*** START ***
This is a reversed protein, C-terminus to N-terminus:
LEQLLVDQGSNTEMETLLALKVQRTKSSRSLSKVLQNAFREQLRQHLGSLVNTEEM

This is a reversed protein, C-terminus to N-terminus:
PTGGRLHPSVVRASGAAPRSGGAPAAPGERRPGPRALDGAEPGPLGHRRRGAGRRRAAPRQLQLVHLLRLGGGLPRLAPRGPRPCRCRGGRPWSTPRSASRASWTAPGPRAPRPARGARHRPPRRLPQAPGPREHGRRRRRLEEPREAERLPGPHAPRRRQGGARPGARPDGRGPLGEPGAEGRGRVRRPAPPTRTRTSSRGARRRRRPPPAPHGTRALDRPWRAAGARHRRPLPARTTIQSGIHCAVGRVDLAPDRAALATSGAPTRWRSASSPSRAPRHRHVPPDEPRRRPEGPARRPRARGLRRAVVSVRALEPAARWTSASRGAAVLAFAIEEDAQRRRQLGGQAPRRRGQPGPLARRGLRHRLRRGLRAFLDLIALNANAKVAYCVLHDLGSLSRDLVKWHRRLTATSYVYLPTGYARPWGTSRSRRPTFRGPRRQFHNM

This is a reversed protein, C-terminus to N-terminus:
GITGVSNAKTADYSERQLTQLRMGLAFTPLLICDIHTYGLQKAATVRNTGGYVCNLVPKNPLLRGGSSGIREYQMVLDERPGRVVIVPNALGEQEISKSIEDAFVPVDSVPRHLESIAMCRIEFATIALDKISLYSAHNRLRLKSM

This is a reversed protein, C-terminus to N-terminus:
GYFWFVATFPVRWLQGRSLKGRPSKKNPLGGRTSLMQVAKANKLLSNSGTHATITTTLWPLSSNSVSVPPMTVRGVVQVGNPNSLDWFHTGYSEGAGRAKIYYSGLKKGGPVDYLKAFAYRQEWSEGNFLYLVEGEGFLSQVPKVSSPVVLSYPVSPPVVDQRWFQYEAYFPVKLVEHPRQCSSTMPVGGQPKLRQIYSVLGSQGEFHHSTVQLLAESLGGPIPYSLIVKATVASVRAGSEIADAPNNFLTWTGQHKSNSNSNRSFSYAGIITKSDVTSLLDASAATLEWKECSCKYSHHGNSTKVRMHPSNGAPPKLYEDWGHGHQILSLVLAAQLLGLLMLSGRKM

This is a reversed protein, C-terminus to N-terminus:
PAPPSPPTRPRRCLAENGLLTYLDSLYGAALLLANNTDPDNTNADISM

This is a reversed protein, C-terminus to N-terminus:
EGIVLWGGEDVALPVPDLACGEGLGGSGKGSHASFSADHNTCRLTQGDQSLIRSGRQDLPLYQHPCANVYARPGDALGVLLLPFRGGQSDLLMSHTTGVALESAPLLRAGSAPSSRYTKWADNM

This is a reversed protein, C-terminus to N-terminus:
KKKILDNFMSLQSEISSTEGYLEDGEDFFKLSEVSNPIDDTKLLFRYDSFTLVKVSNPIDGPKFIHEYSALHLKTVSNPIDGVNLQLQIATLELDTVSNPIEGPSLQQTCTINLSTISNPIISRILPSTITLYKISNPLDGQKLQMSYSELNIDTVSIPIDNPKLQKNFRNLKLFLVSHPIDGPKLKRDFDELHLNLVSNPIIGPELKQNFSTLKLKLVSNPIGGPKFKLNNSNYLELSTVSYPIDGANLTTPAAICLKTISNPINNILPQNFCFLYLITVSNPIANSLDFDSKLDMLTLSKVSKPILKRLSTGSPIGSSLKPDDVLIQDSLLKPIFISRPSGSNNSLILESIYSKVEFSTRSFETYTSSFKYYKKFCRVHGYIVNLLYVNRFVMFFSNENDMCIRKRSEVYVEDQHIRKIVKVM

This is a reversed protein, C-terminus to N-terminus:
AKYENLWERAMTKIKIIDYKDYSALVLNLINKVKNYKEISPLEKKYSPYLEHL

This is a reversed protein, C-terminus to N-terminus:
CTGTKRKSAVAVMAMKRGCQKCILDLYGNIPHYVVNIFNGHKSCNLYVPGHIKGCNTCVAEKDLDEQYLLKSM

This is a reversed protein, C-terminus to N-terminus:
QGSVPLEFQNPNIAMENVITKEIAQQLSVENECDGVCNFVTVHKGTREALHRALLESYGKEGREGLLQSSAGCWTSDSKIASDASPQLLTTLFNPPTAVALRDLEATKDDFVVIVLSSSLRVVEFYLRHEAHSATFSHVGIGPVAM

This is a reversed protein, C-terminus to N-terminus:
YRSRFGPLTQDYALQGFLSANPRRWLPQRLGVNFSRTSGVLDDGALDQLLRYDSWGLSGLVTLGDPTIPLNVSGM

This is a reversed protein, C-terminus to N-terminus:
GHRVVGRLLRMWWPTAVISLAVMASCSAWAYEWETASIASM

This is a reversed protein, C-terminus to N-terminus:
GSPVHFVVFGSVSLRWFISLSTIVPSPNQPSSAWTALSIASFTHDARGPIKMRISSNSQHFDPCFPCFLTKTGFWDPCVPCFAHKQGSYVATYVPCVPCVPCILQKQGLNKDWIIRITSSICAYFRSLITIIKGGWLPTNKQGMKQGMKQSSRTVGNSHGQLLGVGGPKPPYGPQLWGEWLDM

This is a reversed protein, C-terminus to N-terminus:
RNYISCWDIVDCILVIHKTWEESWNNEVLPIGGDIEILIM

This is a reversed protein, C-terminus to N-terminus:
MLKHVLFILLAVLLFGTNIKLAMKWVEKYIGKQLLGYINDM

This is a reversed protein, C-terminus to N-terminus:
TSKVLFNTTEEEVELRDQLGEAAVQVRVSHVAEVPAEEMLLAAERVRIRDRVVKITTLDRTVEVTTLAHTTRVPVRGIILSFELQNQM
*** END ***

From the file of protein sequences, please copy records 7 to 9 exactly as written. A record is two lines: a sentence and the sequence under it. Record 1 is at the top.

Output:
This is a reversed protein, C-terminus to N-terminus:
KKKILDNFMSLQSEISSTEGYLEDGEDFFKLSEVSNPIDDTKLLFRYDSFTLVKVSNPIDGPKFIHEYSALHLKTVSNPIDGVNLQLQIATLELDTVSNPIEGPSLQQTCTINLSTISNPIISRILPSTITLYKISNPLDGQKLQMSYSELNIDTVSIPIDNPKLQKNFRNLKLFLVSHPIDGPKLKRDFDELHLNLVSNPIIGPELKQNFSTLKLKLVSNPIGGPKFKLNNSNYLELSTVSYPIDGANLTTPAAICLKTISNPINNILPQNFCFLYLITVSNPIANSLDFDSKLDMLTLSKVSKPILKRLSTGSPIGSSLKPDDVLIQDSLLKPIFISRPSGSNNSLILESIYSKVEFSTRSFETYTSSFKYYKKFCRVHGYIVNLLYVNRFVMFFSNENDMCIRKRSEVYVEDQHIRKIVKVM

This is a reversed protein, C-terminus to N-terminus:
AKYENLWERAMTKIKIIDYKDYSALVLNLINKVKNYKEISPLEKKYSPYLEHL

This is a reversed protein, C-terminus to N-terminus:
CTGTKRKSAVAVMAMKRGCQKCILDLYGNIPHYVVNIFNGHKSCNLYVPGHIKGCNTCVAEKDLDEQYLLKSM